The line between the adventure bike and dual-sport bike is getting very blurry, and the Husqvarna 701 Long Range (LR) isn’t making it any clearer. Here’s the short description: the LR is a dual-sport bike with a range of over 300 miles. That poses more questions than it answers. Is the 701 LR designed for highways, dirt roads or singletrack? Is this, perhaps, finally the bike for someone who only has room for one motorcycle in the garage? Or, does it fall into the cracks as a bike that does it all but excels at nothing? All very good questions.
FAR, FARTHER, FARTHEST
To be fair, the foundation of the bike is the 693cc, single-cylinder motor and the trellis frame that inhabits both the Husqvarna 701 Enduro and the KTM 690 Enduro. But, the addition of a 3.2-gallon front tank to the 3.4-gallon rear tank completely changes the character of the motorcycle. It’s huge, but not necessarily in a bad way. The bike now feels more like a KTM 790 or some other middleweight twin. It already had the power to pull that off. The motor is wicked fast and has an exhaust note that even sounds like a twin. But, all of the additional fuel capacity is in the wings outside of the radiator shrouds. On the 701 Enduro, no fuel is carried up there because it’s all in the subframe under the seat. The increased capacity makes the bike super wide and changes the way you ride it. It’s awkward to sit down through turns and stick your foot out, moto-style. It feels a little more natural to stand through the turns like you do on a big twin. Once you make a mental adjustment, it actually works well both ways.
The increase in capacity gives the bike well over 300 miles of range. That’s more than anything in the combined KTM/Husqvarna product lines. Some fuel management is necessary. The two tanks are independent, so if you want balance, you should switch from one to another during a long ride. A handlebar-mounted electronic switch lets you do that easily, and a fuel light warns you when the currently selected tank is getting low. Yes, you can tell when one tank is full and the other is empty. And you can definitely tell when both tanks are full. It adds almost 40 pounds to the bike, which starts off weighing around 340 pounds empty. Is that heavy or is that light? It depends. It’s freakishly light compared to a twin and crushingly heavy for a dual-sport. Even without fuel, the Long Range is 20 pounds heavier than the standard Enduro.
When you ride the Long Range off-road, you simply have to tell yourself that the additional width up front doesn’t matter. It doesn’t in most situations, as long as you keep a reasonable fuel level. But, it still creates a big visual distraction. Otherwise, there are some of the normal adventure bike constraints you have to deal with. The bike’s default is anti-lock braking on and traction control on. This isn’t like the traction control you have on any of KTM’s dedicated off-road bikes, even though it has the same multi-switch on the handlebar. It’s much less subtle. Mode one is strictly for street use and drastically limits the bike’s performance in the dirt. Mode two is less intrusive and can be useful on dirt roads. If you venture onto singletrack or ride in the sand, you can turn the system completely off. Same goes for ABS. You have to repeat the process every time you restart the bike.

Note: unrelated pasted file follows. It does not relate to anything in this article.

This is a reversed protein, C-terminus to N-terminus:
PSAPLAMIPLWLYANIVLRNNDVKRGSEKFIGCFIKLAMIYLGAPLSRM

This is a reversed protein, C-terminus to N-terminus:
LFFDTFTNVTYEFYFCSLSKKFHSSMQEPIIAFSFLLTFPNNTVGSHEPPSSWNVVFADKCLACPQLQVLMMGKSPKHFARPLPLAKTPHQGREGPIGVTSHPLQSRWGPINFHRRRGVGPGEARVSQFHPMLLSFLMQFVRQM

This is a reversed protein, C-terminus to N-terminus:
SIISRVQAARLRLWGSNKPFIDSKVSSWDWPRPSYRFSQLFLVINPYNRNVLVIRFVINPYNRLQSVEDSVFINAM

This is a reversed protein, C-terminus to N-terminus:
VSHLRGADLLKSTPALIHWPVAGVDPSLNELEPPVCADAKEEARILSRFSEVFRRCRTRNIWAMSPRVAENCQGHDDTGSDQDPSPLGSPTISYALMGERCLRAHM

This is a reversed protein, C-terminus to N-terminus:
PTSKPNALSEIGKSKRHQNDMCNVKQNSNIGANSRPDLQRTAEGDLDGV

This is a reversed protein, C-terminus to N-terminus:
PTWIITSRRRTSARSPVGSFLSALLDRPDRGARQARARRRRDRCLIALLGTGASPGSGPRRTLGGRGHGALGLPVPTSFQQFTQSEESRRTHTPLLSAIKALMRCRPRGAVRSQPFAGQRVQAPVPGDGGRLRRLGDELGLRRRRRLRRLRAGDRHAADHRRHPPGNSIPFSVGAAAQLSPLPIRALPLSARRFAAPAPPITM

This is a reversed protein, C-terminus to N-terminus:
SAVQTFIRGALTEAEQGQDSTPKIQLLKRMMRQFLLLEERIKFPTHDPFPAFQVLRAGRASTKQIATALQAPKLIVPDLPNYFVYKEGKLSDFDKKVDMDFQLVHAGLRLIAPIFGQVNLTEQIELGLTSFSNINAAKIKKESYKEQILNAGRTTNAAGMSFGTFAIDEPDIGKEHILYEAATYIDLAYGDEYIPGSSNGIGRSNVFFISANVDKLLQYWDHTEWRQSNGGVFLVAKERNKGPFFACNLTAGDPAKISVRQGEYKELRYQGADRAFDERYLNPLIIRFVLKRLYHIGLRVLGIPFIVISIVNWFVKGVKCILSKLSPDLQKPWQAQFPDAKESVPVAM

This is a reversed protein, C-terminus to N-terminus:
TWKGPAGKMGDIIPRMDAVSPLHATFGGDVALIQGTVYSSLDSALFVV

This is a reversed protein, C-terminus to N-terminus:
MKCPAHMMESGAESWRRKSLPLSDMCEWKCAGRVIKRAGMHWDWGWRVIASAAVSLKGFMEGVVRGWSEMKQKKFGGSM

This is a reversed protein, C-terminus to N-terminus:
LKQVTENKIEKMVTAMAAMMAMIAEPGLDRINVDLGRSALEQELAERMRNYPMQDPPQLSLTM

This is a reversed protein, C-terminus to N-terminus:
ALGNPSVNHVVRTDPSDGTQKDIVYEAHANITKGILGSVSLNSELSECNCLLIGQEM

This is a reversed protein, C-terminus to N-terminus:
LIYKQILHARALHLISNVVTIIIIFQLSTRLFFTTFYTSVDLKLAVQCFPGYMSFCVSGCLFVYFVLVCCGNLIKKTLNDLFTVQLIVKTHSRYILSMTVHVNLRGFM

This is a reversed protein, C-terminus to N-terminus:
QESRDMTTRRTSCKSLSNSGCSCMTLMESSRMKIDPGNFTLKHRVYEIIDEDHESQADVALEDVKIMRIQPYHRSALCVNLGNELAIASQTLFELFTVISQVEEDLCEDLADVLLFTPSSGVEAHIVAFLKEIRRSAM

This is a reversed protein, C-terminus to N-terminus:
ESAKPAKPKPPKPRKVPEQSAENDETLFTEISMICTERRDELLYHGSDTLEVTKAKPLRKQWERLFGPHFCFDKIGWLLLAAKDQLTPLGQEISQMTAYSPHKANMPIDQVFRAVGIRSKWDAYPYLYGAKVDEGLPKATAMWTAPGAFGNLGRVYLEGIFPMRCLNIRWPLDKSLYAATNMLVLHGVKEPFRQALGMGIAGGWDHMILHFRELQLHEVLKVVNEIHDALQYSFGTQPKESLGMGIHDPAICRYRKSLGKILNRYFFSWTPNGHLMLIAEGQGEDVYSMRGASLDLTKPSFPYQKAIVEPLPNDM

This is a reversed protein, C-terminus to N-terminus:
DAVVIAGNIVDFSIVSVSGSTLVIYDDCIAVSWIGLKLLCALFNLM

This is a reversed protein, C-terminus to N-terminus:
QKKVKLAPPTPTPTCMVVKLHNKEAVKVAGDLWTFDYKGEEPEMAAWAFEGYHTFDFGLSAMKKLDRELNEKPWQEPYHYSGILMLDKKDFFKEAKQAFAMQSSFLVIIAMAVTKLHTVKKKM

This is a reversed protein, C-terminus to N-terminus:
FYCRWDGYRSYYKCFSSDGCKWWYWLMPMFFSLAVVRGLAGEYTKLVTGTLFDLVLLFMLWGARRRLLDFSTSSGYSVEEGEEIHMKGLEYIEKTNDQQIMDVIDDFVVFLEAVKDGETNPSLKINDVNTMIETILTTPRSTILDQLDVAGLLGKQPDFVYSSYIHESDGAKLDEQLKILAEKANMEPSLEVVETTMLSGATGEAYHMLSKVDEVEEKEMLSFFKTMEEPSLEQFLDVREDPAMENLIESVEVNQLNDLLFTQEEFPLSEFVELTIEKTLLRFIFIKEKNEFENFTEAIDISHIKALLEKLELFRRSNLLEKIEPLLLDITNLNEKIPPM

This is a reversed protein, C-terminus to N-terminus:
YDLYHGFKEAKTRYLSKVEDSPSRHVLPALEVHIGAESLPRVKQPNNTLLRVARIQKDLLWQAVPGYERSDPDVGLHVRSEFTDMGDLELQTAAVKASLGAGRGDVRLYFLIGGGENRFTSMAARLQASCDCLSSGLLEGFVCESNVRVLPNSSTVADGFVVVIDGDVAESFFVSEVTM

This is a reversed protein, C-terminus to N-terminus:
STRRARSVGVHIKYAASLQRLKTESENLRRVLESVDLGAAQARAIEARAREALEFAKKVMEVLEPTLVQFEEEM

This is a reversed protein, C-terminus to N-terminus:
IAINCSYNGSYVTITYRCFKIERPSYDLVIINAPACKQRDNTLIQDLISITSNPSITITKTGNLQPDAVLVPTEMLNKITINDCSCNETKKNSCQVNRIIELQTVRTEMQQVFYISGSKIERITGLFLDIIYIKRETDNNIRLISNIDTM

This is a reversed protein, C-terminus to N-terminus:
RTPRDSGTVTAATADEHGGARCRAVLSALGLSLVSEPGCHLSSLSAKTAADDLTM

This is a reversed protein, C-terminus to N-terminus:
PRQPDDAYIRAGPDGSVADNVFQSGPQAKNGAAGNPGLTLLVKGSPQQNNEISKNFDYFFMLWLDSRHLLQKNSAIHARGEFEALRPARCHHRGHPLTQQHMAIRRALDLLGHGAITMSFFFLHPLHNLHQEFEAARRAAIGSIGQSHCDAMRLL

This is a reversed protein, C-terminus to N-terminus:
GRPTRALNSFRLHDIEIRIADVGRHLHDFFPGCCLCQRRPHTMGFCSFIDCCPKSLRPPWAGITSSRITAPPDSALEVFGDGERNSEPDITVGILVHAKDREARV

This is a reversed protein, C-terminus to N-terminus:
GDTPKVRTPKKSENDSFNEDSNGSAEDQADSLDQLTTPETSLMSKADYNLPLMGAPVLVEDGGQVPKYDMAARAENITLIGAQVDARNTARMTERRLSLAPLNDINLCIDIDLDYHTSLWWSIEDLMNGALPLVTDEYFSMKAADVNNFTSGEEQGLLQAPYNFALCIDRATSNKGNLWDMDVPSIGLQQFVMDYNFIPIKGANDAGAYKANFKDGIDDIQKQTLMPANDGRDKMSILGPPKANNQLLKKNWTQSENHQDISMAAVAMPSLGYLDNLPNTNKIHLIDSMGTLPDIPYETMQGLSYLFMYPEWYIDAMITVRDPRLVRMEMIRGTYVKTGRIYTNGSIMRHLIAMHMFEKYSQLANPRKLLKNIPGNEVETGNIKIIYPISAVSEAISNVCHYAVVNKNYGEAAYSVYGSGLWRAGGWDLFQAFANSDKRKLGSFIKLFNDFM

If you don’t have any experience with the 701 Enduro, you need to think in terms of bikes like the Kawasaki KLR650 but with twice as much horsepower—maybe three times as much. The suspension and componentry are worlds more advanced than that of the KLR, but you’re still confined to the same type of riding (i.e., wide trails without steep hills or deep sand). Hardcore fans of the 701 and the KTM 690 Enduro will go to the mat insisting that the bike has far better off-road ability. That might be true, but it’s still too big and heavy to mix with the likes of a KTM 500EXC or even a Honda CRF450RL.
On the road, the 701 has the power and the stability to ride comfortably with the big bikes of the adventure world. The motor is smooth and even. Though it still has the throb of a single, it’s nothing that takes a toll on long rides; the pulse is actually kind of pleasant. The wind, on the other hand, will eventually beat you up. There’s no fairing to hide behind, and the handlebar is dirt-bike-wide, making the rider into a human sail. You also find that there’s very little space for luggage. The rear tank makes most soft saddlebags fit poorly, and even a tank bag is hard to locate.
Those factors make the Long Ride into a bit of a contradiction. On one hand, you can ride endlessly while your buddies on big twins have to stop more often for fuel. But, on the other hand, you don’t necessarily want to ride that far. They might even be carrying some of your stuff. If your companions are more dual-sport-oriented, then you have to accept the role of the group supertanker. You’re the guy with the bottomless well of fuel, and you learn to dread any conversation that includes the word “siphon.”
The solution, of course, is to seek out other Husqvarna 701 LR riders. If everyone is on a similar bike, everyone will have similar endurance. Luxury and suffering, as it turns out, have one thing in common—both are better when they’re shared with others.